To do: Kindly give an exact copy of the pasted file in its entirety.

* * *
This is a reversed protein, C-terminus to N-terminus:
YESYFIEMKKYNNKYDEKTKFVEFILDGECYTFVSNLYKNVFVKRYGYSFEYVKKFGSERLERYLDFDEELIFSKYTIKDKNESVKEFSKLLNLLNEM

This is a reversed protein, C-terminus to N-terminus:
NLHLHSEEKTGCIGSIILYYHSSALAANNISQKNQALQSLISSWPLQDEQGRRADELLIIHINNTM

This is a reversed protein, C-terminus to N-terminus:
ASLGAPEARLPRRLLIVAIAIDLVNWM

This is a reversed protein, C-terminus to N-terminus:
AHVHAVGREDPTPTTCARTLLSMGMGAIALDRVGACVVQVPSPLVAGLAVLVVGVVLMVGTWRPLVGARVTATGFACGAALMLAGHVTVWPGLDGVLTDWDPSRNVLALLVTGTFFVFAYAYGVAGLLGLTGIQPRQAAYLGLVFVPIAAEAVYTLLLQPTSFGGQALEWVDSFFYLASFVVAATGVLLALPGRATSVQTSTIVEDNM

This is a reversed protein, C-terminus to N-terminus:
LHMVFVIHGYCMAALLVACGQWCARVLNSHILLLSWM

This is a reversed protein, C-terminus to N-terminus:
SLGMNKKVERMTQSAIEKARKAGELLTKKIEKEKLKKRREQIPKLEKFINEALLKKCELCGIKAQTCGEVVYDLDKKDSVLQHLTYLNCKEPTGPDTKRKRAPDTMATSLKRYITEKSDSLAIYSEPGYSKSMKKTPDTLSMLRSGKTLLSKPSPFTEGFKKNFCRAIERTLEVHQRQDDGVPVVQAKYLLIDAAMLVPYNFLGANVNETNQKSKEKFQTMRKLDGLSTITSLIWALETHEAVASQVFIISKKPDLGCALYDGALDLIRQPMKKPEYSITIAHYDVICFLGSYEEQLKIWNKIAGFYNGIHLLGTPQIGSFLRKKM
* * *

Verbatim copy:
This is a reversed protein, C-terminus to N-terminus:
YESYFIEMKKYNNKYDEKTKFVEFILDGECYTFVSNLYKNVFVKRYGYSFEYVKKFGSERLERYLDFDEELIFSKYTIKDKNESVKEFSKLLNLLNEM

This is a reversed protein, C-terminus to N-terminus:
NLHLHSEEKTGCIGSIILYYHSSALAANNISQKNQALQSLISSWPLQDEQGRRADELLIIHINNTM

This is a reversed protein, C-terminus to N-terminus:
ASLGAPEARLPRRLLIVAIAIDLVNWM

This is a reversed protein, C-terminus to N-terminus:
AHVHAVGREDPTPTTCARTLLSMGMGAIALDRVGACVVQVPSPLVAGLAVLVVGVVLMVGTWRPLVGARVTATGFACGAALMLAGHVTVWPGLDGVLTDWDPSRNVLALLVTGTFFVFAYAYGVAGLLGLTGIQPRQAAYLGLVFVPIAAEAVYTLLLQPTSFGGQALEWVDSFFYLASFVVAATGVLLALPGRATSVQTSTIVEDNM

This is a reversed protein, C-terminus to N-terminus:
LHMVFVIHGYCMAALLVACGQWCARVLNSHILLLSWM

This is a reversed protein, C-terminus to N-terminus:
SLGMNKKVERMTQSAIEKARKAGELLTKKIEKEKLKKRREQIPKLEKFINEALLKKCELCGIKAQTCGEVVYDLDKKDSVLQHLTYLNCKEPTGPDTKRKRAPDTMATSLKRYITEKSDSLAIYSEPGYSKSMKKTPDTLSMLRSGKTLLSKPSPFTEGFKKNFCRAIERTLEVHQRQDDGVPVVQAKYLLIDAAMLVPYNFLGANVNETNQKSKEKFQTMRKLDGLSTITSLIWALETHEAVASQVFIISKKPDLGCALYDGALDLIRQPMKKPEYSITIAHYDVICFLGSYEEQLKIWNKIAGFYNGIHLLGTPQIGSFLRKKM